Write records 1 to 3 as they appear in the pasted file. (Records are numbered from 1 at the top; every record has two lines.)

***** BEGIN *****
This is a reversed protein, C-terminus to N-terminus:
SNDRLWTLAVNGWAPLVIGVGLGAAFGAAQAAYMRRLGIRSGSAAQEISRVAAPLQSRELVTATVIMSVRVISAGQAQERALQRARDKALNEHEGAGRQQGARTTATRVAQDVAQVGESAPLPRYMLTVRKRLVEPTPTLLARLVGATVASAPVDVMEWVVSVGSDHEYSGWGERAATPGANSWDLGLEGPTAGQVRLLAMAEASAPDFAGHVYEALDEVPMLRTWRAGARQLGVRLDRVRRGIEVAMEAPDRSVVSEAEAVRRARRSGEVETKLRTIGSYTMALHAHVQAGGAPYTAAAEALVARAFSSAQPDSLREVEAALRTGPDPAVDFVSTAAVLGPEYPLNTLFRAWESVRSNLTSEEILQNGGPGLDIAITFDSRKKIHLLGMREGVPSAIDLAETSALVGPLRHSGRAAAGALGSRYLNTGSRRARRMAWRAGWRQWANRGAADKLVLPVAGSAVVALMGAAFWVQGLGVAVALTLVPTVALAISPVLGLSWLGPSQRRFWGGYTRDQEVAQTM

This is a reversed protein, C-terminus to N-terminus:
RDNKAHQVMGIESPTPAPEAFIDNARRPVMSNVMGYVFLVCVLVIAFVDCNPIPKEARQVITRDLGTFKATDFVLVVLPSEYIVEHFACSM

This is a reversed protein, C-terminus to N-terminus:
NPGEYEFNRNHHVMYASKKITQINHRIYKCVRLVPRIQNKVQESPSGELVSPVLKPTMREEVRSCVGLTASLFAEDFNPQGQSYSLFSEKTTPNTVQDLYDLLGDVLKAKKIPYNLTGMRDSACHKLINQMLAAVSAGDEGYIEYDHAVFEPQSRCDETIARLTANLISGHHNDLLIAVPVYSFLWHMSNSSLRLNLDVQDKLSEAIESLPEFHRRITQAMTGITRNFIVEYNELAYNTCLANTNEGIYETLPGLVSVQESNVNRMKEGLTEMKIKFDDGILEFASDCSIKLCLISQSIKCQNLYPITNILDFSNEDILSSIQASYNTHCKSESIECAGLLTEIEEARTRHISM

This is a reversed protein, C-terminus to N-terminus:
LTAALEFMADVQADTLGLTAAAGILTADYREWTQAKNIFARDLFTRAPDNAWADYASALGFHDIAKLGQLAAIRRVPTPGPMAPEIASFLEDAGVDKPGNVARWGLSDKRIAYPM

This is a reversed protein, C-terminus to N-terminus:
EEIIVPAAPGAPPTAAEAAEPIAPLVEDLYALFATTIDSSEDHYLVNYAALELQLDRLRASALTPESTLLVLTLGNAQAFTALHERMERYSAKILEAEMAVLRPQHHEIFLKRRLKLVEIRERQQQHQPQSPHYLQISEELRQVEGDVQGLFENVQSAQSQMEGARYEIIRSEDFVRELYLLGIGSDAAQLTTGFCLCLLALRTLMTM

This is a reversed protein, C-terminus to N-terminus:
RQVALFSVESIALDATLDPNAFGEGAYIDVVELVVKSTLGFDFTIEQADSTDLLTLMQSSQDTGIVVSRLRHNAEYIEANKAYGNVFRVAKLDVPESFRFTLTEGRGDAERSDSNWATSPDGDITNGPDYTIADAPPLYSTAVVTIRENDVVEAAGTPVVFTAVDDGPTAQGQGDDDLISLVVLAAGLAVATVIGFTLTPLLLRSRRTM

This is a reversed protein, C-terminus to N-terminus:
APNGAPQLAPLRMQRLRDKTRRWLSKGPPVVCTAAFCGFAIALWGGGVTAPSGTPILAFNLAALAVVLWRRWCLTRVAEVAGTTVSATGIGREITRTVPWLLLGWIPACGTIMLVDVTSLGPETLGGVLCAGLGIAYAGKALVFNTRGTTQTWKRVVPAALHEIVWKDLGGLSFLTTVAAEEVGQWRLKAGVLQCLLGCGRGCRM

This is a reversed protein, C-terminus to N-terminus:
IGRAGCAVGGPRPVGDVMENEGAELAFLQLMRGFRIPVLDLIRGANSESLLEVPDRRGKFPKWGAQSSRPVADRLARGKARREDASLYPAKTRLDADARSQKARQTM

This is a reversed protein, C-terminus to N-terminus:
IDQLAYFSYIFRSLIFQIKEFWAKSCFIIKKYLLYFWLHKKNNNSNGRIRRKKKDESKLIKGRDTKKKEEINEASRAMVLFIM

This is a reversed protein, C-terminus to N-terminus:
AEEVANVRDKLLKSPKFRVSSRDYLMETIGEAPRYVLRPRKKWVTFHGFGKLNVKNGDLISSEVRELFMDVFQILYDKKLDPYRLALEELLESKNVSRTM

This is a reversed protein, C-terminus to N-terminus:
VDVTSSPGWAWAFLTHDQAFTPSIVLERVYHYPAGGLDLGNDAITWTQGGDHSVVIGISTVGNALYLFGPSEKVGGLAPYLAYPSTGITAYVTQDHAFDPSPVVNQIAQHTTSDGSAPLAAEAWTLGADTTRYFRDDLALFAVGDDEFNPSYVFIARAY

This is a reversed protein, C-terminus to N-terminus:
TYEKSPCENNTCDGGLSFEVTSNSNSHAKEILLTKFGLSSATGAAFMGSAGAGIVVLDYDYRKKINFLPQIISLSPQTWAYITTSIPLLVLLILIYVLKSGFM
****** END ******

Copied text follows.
This is a reversed protein, C-terminus to N-terminus:
SNDRLWTLAVNGWAPLVIGVGLGAAFGAAQAAYMRRLGIRSGSAAQEISRVAAPLQSRELVTATVIMSVRVISAGQAQERALQRARDKALNEHEGAGRQQGARTTATRVAQDVAQVGESAPLPRYMLTVRKRLVEPTPTLLARLVGATVASAPVDVMEWVVSVGSDHEYSGWGERAATPGANSWDLGLEGPTAGQVRLLAMAEASAPDFAGHVYEALDEVPMLRTWRAGARQLGVRLDRVRRGIEVAMEAPDRSVVSEAEAVRRARRSGEVETKLRTIGSYTMALHAHVQAGGAPYTAAAEALVARAFSSAQPDSLREVEAALRTGPDPAVDFVSTAAVLGPEYPLNTLFRAWESVRSNLTSEEILQNGGPGLDIAITFDSRKKIHLLGMREGVPSAIDLAETSALVGPLRHSGRAAAGALGSRYLNTGSRRARRMAWRAGWRQWANRGAADKLVLPVAGSAVVALMGAAFWVQGLGVAVALTLVPTVALAISPVLGLSWLGPSQRRFWGGYTRDQEVAQTM

This is a reversed protein, C-terminus to N-terminus:
RDNKAHQVMGIESPTPAPEAFIDNARRPVMSNVMGYVFLVCVLVIAFVDCNPIPKEARQVITRDLGTFKATDFVLVVLPSEYIVEHFACSM

This is a reversed protein, C-terminus to N-terminus:
NPGEYEFNRNHHVMYASKKITQINHRIYKCVRLVPRIQNKVQESPSGELVSPVLKPTMREEVRSCVGLTASLFAEDFNPQGQSYSLFSEKTTPNTVQDLYDLLGDVLKAKKIPYNLTGMRDSACHKLINQMLAAVSAGDEGYIEYDHAVFEPQSRCDETIARLTANLISGHHNDLLIAVPVYSFLWHMSNSSLRLNLDVQDKLSEAIESLPEFHRRITQAMTGITRNFIVEYNELAYNTCLANTNEGIYETLPGLVSVQESNVNRMKEGLTEMKIKFDDGILEFASDCSIKLCLISQSIKCQNLYPITNILDFSNEDILSSIQASYNTHCKSESIECAGLLTEIEEARTRHISM